Thanksgiving is a time when we express our gratitude to the Almighty for the many blessings bestowed on our country and its people.
But, sadly, this is also a time of severe economic anxiety and fear for many Americans who are still struggling in this persistently weak economy to earn a living and make ends meet. A time when many more people now say "they worry a lot" about losing their job in the Obama economy, not to mention the long-term unemployed who are still looking for work in an economy where jobs are in short-supply.
These are the results of a new survey that has yielded some deeply disturbing findings on this Thanksgiving that should fuel new debate about the president's policies and programs that have failed to revitalize our once-mighty economy.
This is a time when our country and its leadership at all levels of government need to begin refocusing on why our economic performance remains shamefully weak and sub-par four years after the recession supposedly ended.
At the highest level of our government, President Obama rarely talks about the economy's enduring weakness, and has given up on improving its fundamentals -- because he hasn't a clue about what is needed to make that happen.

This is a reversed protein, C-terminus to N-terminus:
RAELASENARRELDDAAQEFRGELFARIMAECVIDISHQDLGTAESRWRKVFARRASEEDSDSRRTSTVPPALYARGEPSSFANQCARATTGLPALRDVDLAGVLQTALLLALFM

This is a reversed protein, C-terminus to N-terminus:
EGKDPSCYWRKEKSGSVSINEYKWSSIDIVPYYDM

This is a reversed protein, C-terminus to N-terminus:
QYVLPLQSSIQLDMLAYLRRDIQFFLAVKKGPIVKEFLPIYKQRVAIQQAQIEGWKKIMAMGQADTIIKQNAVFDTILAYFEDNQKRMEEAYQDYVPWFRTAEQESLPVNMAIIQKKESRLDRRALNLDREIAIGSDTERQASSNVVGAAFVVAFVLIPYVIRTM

On Capitol Hill, you can search in vain for a Democratic leader who is angry that, as Obama nears the sixth year of his presidency, 11 million Americans are still unemployed, and millions more are underemployed, working part-time, or fewer hours at less pay, as wages flatline.
Stories about the economy's underlying weaknesses are a rarity on the network news shows. The highly-paid news anchors, reporters and producers in New York, no matter how bad things have gotten, all too often give that subject short-shrift or avoid such unpleasant subjects altogether.
All too often, they gush over minuscule numbers that they say purportedly show the economy is doing better, but very often ignore the bad numbers or play them down.
But there were signs in some sectors of the news media that the economy was getting a deeper reexamination.
On Tuesday, The Washington Post ran a lengthy story on its front page, beneath this headline: "For low-wage workers, unprecedented anxiety", adding that "Many fear losing their jobs, poll finds."
The newspaper reported the dismal results of a recent national survey by the Post and the Miller Center (a public policy research affiliate of the University of Virginia). What it found is this: